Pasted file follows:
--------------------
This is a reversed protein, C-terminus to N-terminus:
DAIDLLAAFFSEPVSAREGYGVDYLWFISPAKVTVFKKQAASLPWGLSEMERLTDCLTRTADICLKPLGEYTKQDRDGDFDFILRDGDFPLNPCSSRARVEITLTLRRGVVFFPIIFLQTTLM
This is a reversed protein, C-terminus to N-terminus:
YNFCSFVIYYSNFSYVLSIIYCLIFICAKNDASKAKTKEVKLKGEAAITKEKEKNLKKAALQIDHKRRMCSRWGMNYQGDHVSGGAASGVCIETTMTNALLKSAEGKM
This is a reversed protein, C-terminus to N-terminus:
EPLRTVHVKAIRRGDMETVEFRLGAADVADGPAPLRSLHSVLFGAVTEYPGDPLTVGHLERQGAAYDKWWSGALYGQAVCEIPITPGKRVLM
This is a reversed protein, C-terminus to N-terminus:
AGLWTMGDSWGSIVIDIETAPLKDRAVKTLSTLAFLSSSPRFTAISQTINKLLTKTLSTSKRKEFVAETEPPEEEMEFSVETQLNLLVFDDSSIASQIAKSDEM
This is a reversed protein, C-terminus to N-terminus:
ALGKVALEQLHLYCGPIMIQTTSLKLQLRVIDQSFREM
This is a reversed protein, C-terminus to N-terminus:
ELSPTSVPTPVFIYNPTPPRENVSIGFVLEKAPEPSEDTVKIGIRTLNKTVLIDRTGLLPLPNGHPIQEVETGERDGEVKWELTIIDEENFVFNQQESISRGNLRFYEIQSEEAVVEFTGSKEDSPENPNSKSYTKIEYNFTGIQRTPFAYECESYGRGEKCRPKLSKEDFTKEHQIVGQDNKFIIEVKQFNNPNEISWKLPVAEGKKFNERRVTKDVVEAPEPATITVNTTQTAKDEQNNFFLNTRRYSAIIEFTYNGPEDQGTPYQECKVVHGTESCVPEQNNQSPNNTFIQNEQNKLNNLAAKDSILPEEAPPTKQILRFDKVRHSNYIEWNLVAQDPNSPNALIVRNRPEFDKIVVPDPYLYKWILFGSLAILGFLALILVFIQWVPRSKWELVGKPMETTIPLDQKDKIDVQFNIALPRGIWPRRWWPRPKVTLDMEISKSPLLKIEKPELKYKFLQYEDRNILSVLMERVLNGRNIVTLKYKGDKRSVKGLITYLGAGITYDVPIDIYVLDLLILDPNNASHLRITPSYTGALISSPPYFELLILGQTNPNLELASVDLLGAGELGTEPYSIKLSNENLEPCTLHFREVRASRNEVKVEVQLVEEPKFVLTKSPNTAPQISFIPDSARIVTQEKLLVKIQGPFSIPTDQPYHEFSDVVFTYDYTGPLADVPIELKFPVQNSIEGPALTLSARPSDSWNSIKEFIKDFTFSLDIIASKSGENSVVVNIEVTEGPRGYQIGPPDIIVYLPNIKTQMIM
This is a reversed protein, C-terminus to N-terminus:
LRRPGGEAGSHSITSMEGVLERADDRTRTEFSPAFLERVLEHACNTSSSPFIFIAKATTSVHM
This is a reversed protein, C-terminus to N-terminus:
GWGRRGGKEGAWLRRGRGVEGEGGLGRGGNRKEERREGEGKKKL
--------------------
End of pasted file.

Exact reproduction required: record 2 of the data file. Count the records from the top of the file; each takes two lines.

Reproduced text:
This is a reversed protein, C-terminus to N-terminus:
YNFCSFVIYYSNFSYVLSIIYCLIFICAKNDASKAKTKEVKLKGEAAITKEKEKNLKKAALQIDHKRRMCSRWGMNYQGDHVSGGAASGVCIETTMTNALLKSAEGKM